Last night, I had the chance to see “La Vie en rose” at the Sektkino (Monday night movie special, the film and a glass of sparkling wine for 5 euros) and I’m glad I went, even though Claudia decided she couldn’t go. “La Vie en rose” is the life story of French singer Edith Piaf, easily France’s first true international superstar. She grew up in poverty, gathered her first successes singing on street corners and in vaudeville establishments, had ties to the underworld and an illegitimate daughter who died early from meningitis, if the film is to be believed. With the help and discipline of some influential friends, she finally made it big in France through her incredible voice, but her dubious role in a scandalous murder brought her career to a grinding halt. Born to sing, she eventually recovered and even became a star in America. Tragedy struck again when her great love, French boxing champion Marcel Cerdan, died in a plane crash. Finally, in the early Sixties, her continued alcoholism and drug use had damaged her beyond repair. Aged only 47, she passed away on October 11, 1963.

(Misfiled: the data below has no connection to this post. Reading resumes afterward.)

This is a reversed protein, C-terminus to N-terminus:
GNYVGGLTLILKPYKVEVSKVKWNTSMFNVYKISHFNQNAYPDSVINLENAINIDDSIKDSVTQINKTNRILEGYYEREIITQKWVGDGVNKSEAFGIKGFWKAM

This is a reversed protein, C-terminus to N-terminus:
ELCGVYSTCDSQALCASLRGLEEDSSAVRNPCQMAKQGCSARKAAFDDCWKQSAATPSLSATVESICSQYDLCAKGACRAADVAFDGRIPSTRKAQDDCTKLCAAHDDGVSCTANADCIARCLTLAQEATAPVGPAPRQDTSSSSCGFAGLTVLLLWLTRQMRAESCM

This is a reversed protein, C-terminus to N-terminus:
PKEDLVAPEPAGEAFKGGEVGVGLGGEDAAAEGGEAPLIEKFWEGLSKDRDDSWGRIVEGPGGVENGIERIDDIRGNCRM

The film is laced with her beautiful music. The singer is portrayed by the very talented Marion Cotillard, who won an Oscar for her role.